Wednesday, June 27, 2007

Chip Before You Drive

Learning to write is a lot like learning to golf.

Golf is simple in its objective but complex in its execution. What could be easier than hitting a white ball towards a hole? The game is rife with frustration and exhilaration. And it has many paradoxes. For example, it seems like the task of hitting the ball to a pin 400 yards away would be more difficult than if its only 120 yards, but alas, usually it’s the exact opposite. The closer to the hole, the more difficult it gets. In golf, its not distance but accuracy that’s key.

In writing, accuracy is everything. It doesn’t matter how many pages you’ve written—all you need is one good sentence. One good line. Even one good word sometimes. One thing that crystallizes all that you want to say with your piece.

But to learn how to find "le mot juste" (as the French would say) can feel like scoruing the earth for the holy grail. Eventually one masters words in a way that no one else can, just like even the average duffer creates a unique swing.

But it starts with fundamentals. When you learn golf you want to crush the ball 300 yards with your driver. But no one has that innate ability (even Tiger Woods). You have to start with the core fundamentals: grip, stance, setup, balance, and the swing. You have to learn how to hit a 9 iron straight for 50 yards. And then you work your way up with the harder clubs. Finally, you start to work on the driver. Of course, then there’s putting, which is a whole other game.

In the same way, composing a sentence should be the easiest thing in the world, right? Subject, verb. Sometimes a direct object. Any dummy could do it. But it’s the difference between, “My name is Ishmael” and “Call me Ishmael.” They’re both sentences, but one is much tighter and more interesting. One is passive and one is active (telling v. showing). One hints at a story. That’s what we want, any words that help our story. And eliminate any clutter.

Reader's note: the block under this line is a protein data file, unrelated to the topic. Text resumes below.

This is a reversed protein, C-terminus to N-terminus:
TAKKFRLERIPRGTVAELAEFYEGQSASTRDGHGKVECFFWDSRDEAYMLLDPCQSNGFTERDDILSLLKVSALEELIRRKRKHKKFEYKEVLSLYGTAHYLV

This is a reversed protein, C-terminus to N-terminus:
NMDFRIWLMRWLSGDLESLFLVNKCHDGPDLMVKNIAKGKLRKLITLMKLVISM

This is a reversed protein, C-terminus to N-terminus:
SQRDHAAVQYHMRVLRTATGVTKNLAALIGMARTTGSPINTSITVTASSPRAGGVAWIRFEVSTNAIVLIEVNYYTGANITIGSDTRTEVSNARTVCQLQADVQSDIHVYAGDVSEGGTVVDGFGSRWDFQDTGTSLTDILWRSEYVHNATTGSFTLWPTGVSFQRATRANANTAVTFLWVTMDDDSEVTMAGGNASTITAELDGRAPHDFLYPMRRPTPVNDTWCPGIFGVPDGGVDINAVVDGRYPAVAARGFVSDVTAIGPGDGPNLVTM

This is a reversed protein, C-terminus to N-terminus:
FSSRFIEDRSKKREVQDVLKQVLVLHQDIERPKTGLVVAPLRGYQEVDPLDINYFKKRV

In writing a play or screenplay, most people think they’ve got a Broadway musical or two-act play in every idea. That’s not always the case. Sometimes it’s best to start out with a ten-minute or even a five-minute play. If you really do have a big idea with characters that can hold an audience for more than an hour, maybe its best just to go scene by scene, even if its only a page or two, here and there. Concentrate on the small chunks. It takes awhile to see the big picture, to put the scenes together. In this way, it’s like the golf game. You learn a few different shots, long and short. When you go out on the course is when you start putting them together. First you look at things hole by hole. Eventually, you can see the layout of all 18 holes and how you have to play each one. And that makes the game.

So writing is like a game. It should be fun and you should learn the fundamentals before trying the advanced stuff. So what’s the advanced stuff? What separates the pros from the amateurs? Rewriting.

In golf, you want to get to the hole in as few strokes as possible. In writing, you want to use as few words as possible. So you grab some scissors and you cut, cut, cut out all the repetition and unnecessary words. (This is the philosophy of Occam’s razar) When you’re done cutting, you do some rewriting. Maybe you’ll add some more words, maybe you’ll cut some. It’s never-ending and quite maddening. You’re searching for "le mot juste". Sometimes you find it hidden in the dark crevices of your mind and sometimes it eludes you. Just like a golf pro putting for hours on the green trying to nail that twenty foot putt, you can spend hours on a few words. That’s the difference.

Someone once told me, “if you want to play better golf, go back in time and start when you’re five years old.” That’s how long it takes to get good. Why would writing be any different?

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